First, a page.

When he came back last time he was different; he wore a hat and had his beard in order, but he looked tired and full of melancholy. You could see inside of him the same mix of stubbornness and pride that had led him to leave, stronger than the call of the sea and the smell of lemons among the rocks. He had come to bring along his children with the promise of a future, and he ended up dragging my mother with him, widow for years and with nothing to lose.
The crossing was long and tedious; Cece and I slept together on a dirty mattress, suffocated by the sweat of people packed all around. To survive, we recalled the afternoons spent playing soccer barefoot in the streets, wondering if we'd find enough friends in this Brooklyn to make a team of six, including the goalkeeper.
We got off in Ellis; grim-faced men in uniform ordered us to stand in line, while we, leaning against each other with our stomach swollen from hunger and fear, perceived by far the flattery of Lady Liberty. Someone, perhaps for the long beard or a flash of madness in the eyes, was pushed back and overwhelmed with shame. Uncle had warned us: Ellis does not forgive, he had said, but during the long nights of that trip he had filled our heart with hope. Still stunned by the ocean, they plagued us with mysterious questions, writing our destiny on a stamped document and searching for sins, pregnant women and monstrous diseases.
Under the striped flag I saw Cece for the last time, amidst the anxiety of the hungry and noisy crowd. A merciless doctor marked his jacket with a white letter, and two indifferent arms dragged him inside a large room that smelled of dust and threats: they'd force him to re-embark on the same ship from which he had gotten off, indicted by a malformation of the eyes that couldn't grant him the entrance.
Dragging the fatigue towards the future that was open to us, I felt a pain in my belly, quick and dry like a whip on bare skin. I looked up at my mother, frail and scared, and I thought, is this the Merica of our dreams, will it be like this our new world?

No-Knead Vegan Pizza

No-Knead Pizza*
with Eggplant, Ginger and Basil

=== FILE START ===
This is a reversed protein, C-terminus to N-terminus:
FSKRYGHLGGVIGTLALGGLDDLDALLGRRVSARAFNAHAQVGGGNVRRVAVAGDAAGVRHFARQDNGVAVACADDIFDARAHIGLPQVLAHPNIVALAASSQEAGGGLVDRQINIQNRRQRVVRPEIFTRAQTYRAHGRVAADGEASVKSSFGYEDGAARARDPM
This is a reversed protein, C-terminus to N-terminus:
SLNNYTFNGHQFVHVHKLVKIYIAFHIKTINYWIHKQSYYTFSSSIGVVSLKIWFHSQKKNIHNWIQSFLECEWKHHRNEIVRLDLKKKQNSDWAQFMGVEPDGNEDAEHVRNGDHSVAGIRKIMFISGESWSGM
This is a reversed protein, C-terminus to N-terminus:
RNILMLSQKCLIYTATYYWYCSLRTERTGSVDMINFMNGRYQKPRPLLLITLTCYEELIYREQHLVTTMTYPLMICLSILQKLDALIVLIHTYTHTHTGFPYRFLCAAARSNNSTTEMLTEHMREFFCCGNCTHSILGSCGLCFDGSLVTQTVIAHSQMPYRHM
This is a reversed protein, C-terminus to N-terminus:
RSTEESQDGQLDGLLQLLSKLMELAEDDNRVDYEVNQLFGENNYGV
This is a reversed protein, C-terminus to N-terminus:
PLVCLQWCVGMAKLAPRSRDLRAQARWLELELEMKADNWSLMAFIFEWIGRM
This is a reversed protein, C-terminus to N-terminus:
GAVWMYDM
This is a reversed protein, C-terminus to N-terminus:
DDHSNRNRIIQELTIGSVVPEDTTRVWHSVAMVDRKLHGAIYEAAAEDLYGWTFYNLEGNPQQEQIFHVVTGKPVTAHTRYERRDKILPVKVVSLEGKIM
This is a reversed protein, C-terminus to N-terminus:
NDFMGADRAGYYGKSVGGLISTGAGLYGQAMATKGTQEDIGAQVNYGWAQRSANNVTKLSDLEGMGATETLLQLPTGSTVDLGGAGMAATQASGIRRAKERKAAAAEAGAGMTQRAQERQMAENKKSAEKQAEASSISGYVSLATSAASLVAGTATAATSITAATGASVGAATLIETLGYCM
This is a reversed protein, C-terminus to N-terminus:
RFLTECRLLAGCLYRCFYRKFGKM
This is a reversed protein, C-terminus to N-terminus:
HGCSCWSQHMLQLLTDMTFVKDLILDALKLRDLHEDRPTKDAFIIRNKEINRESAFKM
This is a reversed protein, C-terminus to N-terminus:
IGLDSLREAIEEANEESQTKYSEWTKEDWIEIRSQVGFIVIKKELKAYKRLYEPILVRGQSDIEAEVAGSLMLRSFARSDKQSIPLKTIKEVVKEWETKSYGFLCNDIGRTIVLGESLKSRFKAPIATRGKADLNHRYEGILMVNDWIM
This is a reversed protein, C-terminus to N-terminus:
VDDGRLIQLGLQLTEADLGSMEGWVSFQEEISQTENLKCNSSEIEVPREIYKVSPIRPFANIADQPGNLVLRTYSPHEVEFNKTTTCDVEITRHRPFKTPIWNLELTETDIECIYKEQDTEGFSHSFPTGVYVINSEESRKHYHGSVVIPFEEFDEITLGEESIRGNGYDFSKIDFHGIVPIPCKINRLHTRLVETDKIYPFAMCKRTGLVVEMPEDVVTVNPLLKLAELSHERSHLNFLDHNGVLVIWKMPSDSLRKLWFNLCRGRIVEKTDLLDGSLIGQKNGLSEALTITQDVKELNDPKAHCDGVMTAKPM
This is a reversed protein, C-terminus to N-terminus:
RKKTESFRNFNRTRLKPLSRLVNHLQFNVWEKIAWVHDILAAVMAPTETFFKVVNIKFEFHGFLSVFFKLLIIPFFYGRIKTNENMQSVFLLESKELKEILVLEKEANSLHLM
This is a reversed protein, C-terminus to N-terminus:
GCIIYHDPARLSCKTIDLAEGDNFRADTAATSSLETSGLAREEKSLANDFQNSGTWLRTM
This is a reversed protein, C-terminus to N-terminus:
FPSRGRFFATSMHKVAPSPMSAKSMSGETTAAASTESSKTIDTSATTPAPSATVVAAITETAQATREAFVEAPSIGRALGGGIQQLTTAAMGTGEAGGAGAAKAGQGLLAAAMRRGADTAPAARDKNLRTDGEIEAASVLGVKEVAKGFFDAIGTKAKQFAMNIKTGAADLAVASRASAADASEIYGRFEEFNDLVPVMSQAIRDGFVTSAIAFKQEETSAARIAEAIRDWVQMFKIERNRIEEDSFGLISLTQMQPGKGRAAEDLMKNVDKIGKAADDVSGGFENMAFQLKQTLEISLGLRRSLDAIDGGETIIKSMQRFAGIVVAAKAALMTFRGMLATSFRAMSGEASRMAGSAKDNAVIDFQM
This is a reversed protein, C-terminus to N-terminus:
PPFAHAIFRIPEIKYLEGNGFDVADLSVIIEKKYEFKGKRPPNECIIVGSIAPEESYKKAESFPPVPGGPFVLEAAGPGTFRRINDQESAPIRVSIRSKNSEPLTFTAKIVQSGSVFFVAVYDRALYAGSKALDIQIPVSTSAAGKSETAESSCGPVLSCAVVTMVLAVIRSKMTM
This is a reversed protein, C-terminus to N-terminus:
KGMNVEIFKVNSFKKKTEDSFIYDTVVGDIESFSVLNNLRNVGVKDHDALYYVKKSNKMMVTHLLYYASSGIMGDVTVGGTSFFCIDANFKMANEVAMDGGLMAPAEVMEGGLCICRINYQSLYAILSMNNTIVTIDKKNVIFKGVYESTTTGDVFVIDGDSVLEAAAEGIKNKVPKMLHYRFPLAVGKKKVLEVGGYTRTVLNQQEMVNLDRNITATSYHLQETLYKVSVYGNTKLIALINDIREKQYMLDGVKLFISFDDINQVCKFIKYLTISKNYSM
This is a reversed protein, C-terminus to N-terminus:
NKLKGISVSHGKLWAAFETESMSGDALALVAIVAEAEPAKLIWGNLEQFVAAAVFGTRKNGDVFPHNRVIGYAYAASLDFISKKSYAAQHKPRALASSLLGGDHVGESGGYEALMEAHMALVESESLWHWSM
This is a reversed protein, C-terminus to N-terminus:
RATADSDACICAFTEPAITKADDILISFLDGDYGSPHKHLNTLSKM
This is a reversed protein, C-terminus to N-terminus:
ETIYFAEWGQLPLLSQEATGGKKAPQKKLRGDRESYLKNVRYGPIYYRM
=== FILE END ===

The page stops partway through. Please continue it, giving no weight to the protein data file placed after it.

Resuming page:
for 4
For the dough
flour 500 gr
salt 16 gr
dry yeast 1 gr
sugar 1 teaspoon
water 350 gr

For the topping
crushed tomatoes 1 can
Japanese eggplants 2
fresh ground ginger 2 teaspoons
garlic 1-2 cloves
salt, pepper, chili pepper flakes, olive oil, basil to taste

No-Knead Vegan Pizza

*The first pizzeria in the United States was opened in New York in 1905 by Gennaro Lombardi, who emigrated from Naples at the end of the century. What follows is the no-knead pizza by Jim Lahey and his Sullivan Street Bakery; I took and adapted the recipe from here.

In a bowl mix flour, yeast, salt and sugar. Add the water and stir with a wooden spoon or with your hands, just until the dough comes together. Cover with a cloth and let rise at room temperature for about 18 hours, until it more than doubles.
Place the dough on the counter dusted with flour, divide it into four pieces and work each piece as follows: take the right side of the dough and fold it toward the center; then do the same with the left side, and with the two ends above and below (the order doesn't matter, what matters is having four folds). Then give it the shape of a ball and then flip it upside down, so that the folding is underneath. With cupped hands, shape the dough by turning and pulling it slightly downwards, so as to have a round ball with a smooth surface. Do the same with the other pieces, then lightly dust them with flour and cover with a kitchen towel. Let stand for another half hour.
After this time, take each piece, flour it and slightly push it down, pulling it out from each side to form a round disc of about 4-6" diameter. Still using your hands, or making it spin on the knuckles, stretch it until you get a thin base of about 10" diameter.
At this point, pizza is ready to be dressed to taste. It's baked on a baking stone preheated to 500 for about 20 minutes.